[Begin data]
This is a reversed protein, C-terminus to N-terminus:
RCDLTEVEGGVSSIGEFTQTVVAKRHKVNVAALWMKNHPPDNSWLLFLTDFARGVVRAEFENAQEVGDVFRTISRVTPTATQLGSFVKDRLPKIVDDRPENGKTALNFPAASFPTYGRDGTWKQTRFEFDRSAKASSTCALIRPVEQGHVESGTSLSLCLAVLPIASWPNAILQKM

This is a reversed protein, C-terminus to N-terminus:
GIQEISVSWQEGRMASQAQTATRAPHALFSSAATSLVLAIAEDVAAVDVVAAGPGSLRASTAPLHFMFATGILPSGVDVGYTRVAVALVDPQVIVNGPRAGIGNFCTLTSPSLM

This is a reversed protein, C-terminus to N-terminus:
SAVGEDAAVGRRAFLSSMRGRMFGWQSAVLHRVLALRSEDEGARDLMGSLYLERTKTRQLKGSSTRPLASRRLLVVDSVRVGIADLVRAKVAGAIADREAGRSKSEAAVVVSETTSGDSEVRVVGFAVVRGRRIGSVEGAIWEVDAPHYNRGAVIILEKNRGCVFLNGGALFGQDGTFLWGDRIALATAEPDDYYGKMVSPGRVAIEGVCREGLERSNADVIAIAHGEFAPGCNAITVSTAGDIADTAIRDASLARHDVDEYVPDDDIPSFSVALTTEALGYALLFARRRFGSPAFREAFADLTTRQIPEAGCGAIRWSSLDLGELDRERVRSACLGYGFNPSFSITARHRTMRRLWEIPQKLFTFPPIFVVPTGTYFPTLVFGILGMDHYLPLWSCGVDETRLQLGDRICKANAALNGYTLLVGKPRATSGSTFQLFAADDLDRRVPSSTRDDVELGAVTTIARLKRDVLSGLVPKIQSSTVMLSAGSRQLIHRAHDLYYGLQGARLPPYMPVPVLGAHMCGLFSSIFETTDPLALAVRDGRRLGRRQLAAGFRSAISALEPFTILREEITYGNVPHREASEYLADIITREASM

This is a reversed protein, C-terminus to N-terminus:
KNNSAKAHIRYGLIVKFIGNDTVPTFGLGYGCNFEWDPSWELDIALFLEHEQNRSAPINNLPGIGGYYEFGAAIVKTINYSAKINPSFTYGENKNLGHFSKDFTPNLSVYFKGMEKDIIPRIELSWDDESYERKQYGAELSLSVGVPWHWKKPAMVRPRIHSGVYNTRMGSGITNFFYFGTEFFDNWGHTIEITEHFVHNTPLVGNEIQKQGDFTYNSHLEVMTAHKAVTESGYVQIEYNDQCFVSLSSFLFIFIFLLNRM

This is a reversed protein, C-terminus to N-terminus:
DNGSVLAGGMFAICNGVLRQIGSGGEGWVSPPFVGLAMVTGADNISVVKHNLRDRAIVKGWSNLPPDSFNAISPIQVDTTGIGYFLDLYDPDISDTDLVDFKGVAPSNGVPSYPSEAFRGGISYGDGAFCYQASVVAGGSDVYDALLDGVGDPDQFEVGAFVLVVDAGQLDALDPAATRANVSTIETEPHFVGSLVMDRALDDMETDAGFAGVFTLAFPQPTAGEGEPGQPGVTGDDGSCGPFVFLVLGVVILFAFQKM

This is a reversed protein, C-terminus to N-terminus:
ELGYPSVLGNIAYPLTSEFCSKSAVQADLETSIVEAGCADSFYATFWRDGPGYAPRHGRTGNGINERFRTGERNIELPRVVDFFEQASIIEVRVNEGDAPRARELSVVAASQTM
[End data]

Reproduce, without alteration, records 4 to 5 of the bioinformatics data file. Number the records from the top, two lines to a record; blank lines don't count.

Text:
This is a reversed protein, C-terminus to N-terminus:
KNNSAKAHIRYGLIVKFIGNDTVPTFGLGYGCNFEWDPSWELDIALFLEHEQNRSAPINNLPGIGGYYEFGAAIVKTINYSAKINPSFTYGENKNLGHFSKDFTPNLSVYFKGMEKDIIPRIELSWDDESYERKQYGAELSLSVGVPWHWKKPAMVRPRIHSGVYNTRMGSGITNFFYFGTEFFDNWGHTIEITEHFVHNTPLVGNEIQKQGDFTYNSHLEVMTAHKAVTESGYVQIEYNDQCFVSLSSFLFIFIFLLNRM

This is a reversed protein, C-terminus to N-terminus:
DNGSVLAGGMFAICNGVLRQIGSGGEGWVSPPFVGLAMVTGADNISVVKHNLRDRAIVKGWSNLPPDSFNAISPIQVDTTGIGYFLDLYDPDISDTDLVDFKGVAPSNGVPSYPSEAFRGGISYGDGAFCYQASVVAGGSDVYDALLDGVGDPDQFEVGAFVLVVDAGQLDALDPAATRANVSTIETEPHFVGSLVMDRALDDMETDAGFAGVFTLAFPQPTAGEGEPGQPGVTGDDGSCGPFVFLVLGVVILFAFQKM